Email from a father of an Aspergers son:
In Orange County, California a young adolescent killed two neighbors before committing suicide. He had not worked since graduating high school two years earlier. It sounded like a bizarre mystery to me when I first learned of this through the news outlets. I figured the fact that this person did not have a job was a factor in the outcome. It seemed like depression and rage took over.
Today when driving to our social skills therapy appointment, the talk radio station I listen to had an update on the young man who committed the crimes. It was stated that he suffered from Aspergers. On the one hand I was quite surprised to hear this since I do not recall those with Aspergers being violent.
Over the years I have heard that there is a suicide risk among those with Aspergers. Moms & dads, families and teachers need to keep a watchful eye on the emerging adolescent who has Aspergers. Know the warning signs and learn about the three D's = drugs, depression and dangerous activity.
Some refer to Aspergers as the Geek Syndrome, with many referring to themselves as an Aspie. The term NT means neurotypical, another way of saying normal. When having an internet conversation these terms are often utilized. Kids, adolescents and adults get diagnosed with Aspergers. Usually a child will get the diagnosis of autism, where the age varies for AS. I personally have heard of many being diagnosed as a adolescent or young adult.
The major component differentiating autism with Aspergers is the language deficits are in Autism. Both those who are higher functioning with autism and those with Aspergers have socialization difficulties. They lack reading social cues and empathy. They may have fleeting eye contact and perseverate on interests and hobbies. They are also literal and visual thinkers to some degree or another.
The incident that took place here in Southern California is a tragedy all around for the community and families involved. The parents to the boy did not know he had a gun. It was reported that he was crying out on the internet seeking a friend. I know from our personal experience that kids on the Autism Spectrum are often friend-less. My son would love to have a playmate and enjoy a sleepover.
He will use the phrase "best friends" whenever he has finished having a conversation with someone. That is his new best friend, even if he has no clue to the kid’s name. The last day of the autism day camp this past summer he and his friend were having a hard time saying goodbye. I was quite surprised when I saw Robert lean over and give the boy a hug and was happy that he made the gesture.
They publish a directory with the data for the families each year. Robert has already drawn a birthday card for this boy. Each year on the last day of camp they give out framed photos of the child. This past summer the photo for Robert has the two of them walking hand in hand on one of their outings. This does concern me somewhat because they are 10 and 11 and I wonder how others in the community would perceive "tweens" holding hands.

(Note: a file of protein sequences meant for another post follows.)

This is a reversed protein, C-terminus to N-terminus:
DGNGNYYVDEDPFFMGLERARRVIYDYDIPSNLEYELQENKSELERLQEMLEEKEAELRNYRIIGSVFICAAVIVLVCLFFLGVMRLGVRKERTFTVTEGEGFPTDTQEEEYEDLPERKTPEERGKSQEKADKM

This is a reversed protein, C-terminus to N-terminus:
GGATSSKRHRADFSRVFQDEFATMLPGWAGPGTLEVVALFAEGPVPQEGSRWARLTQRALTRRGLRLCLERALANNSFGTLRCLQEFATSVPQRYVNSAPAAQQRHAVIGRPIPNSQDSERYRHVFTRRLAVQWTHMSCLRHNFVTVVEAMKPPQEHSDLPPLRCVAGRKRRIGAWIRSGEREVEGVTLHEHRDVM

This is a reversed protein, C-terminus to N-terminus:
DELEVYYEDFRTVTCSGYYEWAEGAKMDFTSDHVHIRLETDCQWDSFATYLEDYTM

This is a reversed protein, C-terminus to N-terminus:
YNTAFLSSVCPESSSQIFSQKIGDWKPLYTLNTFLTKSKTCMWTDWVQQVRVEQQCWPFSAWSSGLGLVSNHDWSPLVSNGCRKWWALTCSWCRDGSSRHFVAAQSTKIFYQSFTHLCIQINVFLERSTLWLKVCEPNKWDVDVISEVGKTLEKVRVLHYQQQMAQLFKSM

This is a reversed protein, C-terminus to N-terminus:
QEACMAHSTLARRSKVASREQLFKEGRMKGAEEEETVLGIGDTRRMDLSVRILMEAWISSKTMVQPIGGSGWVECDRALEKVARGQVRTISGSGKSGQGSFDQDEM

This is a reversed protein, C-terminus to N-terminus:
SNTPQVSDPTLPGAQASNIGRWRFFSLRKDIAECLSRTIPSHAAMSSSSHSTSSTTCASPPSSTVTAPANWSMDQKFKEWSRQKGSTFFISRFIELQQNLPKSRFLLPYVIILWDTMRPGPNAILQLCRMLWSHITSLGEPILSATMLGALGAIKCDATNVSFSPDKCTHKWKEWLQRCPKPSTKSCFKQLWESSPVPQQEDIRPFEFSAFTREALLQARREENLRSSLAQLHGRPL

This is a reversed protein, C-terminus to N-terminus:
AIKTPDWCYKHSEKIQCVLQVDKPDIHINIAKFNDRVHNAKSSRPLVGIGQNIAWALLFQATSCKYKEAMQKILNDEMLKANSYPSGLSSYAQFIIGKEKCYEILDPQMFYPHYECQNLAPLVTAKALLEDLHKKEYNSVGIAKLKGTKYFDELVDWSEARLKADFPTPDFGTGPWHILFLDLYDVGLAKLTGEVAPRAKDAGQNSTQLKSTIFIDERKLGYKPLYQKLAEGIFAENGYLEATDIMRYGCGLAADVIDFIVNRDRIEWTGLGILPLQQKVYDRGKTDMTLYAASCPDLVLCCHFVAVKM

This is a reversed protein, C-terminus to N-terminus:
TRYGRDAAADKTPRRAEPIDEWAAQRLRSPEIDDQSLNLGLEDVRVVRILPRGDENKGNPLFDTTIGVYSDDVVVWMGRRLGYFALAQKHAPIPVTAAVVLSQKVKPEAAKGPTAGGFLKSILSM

A lot of the gestures, movements and body language my son has developed could be misconstrued by adolescents once he hits middle school and high school. This has me very worried, so I am learning all I can now about the teenage years for kids on the Autism Spectrum.
I believe another issue to be on guard to is Bipolar Disorder. From what I have read this is developed around the same time - teenage years through young adults. My kids also have a 50% chance of becoming Paranoid Schizoprehnic during the same time period due to their Father having the same disorder.
I am in no rush for my kids to mature and get into those years. I think Craig is prime for Bipolar and not sure why I have this feeling. There is also Alzheimer's Disease in my family genes and hope it does not afflict me the same time the boys might be emerging with other issues.
I have no qualms about snooping if it is warranted as Robert gets older. From what I have read the signs to note are:
• clothing styles drastically change
• disinterested in sports/hobbies that were once a major importance
• distracted, aloof
• driving tickets
• eating less or more
• gaining or losing weight
• grades plummeting
• not taking their meds
• personal hygiene has changed
• sleeping in class
• sleeping patterns are out of whack
Kids start experimenting with alcohol, sex and drugs at this phase of their lives. A child on the Autism Spectrum might go with the flow if they are trying to fit in and making new friends without following body language. Their quirkiness might be looked at as something of interest by the Neurotypicals and they could strike up a conversation that seems innocent to the young person with Aspergers or Autism.
Communication and a watchful eye by the moms & dads are necessary at this time. Having a trusted adult around when school gets out, even being at the school to pick them up or watch from afar if they are taking the bus is worth looking into. Attending conferences and discussing anything out of character with teachers, aides, therapists and counselors is a must. Note any change in sleeping and eating to these professionals that work with the young person at school and maintain communication via email.
Bullies are not just boys either, and a child on the Autism Spectrum might miss the fact that a girl is interested in him when she starts picking on him and becomes aggressive. Kids might be experimenting with smoking or inhaling substances. Spend time each day or night with your child and discuss all these issues ahead of time. Prepare them for the locker room drama, role playing with family members.
The Aspergers Comprehensive Handbook